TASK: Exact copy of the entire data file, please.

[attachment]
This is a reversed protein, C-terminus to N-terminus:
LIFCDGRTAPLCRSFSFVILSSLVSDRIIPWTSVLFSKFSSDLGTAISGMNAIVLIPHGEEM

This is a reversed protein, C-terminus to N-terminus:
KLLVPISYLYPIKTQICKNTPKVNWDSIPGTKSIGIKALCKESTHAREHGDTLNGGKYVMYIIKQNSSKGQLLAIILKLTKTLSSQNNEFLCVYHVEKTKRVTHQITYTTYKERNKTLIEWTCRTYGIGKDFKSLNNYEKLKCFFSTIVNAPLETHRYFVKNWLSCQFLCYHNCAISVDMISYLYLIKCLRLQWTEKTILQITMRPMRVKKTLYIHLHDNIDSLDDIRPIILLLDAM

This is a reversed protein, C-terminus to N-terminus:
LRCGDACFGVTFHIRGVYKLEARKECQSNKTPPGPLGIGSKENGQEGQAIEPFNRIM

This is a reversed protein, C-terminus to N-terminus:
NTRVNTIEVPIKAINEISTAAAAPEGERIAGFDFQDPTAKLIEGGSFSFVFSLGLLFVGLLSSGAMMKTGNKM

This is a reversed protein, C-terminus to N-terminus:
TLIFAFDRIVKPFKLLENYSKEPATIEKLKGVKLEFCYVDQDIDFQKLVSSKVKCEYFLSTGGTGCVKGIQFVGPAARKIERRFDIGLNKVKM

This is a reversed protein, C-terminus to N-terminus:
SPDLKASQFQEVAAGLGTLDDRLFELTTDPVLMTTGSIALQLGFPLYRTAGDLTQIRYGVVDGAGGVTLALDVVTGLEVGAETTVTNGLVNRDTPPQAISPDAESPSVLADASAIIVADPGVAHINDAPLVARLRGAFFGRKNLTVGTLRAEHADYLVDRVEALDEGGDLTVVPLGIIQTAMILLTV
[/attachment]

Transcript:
This is a reversed protein, C-terminus to N-terminus:
LIFCDGRTAPLCRSFSFVILSSLVSDRIIPWTSVLFSKFSSDLGTAISGMNAIVLIPHGEEM

This is a reversed protein, C-terminus to N-terminus:
KLLVPISYLYPIKTQICKNTPKVNWDSIPGTKSIGIKALCKESTHAREHGDTLNGGKYVMYIIKQNSSKGQLLAIILKLTKTLSSQNNEFLCVYHVEKTKRVTHQITYTTYKERNKTLIEWTCRTYGIGKDFKSLNNYEKLKCFFSTIVNAPLETHRYFVKNWLSCQFLCYHNCAISVDMISYLYLIKCLRLQWTEKTILQITMRPMRVKKTLYIHLHDNIDSLDDIRPIILLLDAM

This is a reversed protein, C-terminus to N-terminus:
LRCGDACFGVTFHIRGVYKLEARKECQSNKTPPGPLGIGSKENGQEGQAIEPFNRIM

This is a reversed protein, C-terminus to N-terminus:
NTRVNTIEVPIKAINEISTAAAAPEGERIAGFDFQDPTAKLIEGGSFSFVFSLGLLFVGLLSSGAMMKTGNKM

This is a reversed protein, C-terminus to N-terminus:
TLIFAFDRIVKPFKLLENYSKEPATIEKLKGVKLEFCYVDQDIDFQKLVSSKVKCEYFLSTGGTGCVKGIQFVGPAARKIERRFDIGLNKVKM

This is a reversed protein, C-terminus to N-terminus:
SPDLKASQFQEVAAGLGTLDDRLFELTTDPVLMTTGSIALQLGFPLYRTAGDLTQIRYGVVDGAGGVTLALDVVTGLEVGAETTVTNGLVNRDTPPQAISPDAESPSVLADASAIIVADPGVAHINDAPLVARLRGAFFGRKNLTVGTLRAEHADYLVDRVEALDEGGDLTVVPLGIIQTAMILLTV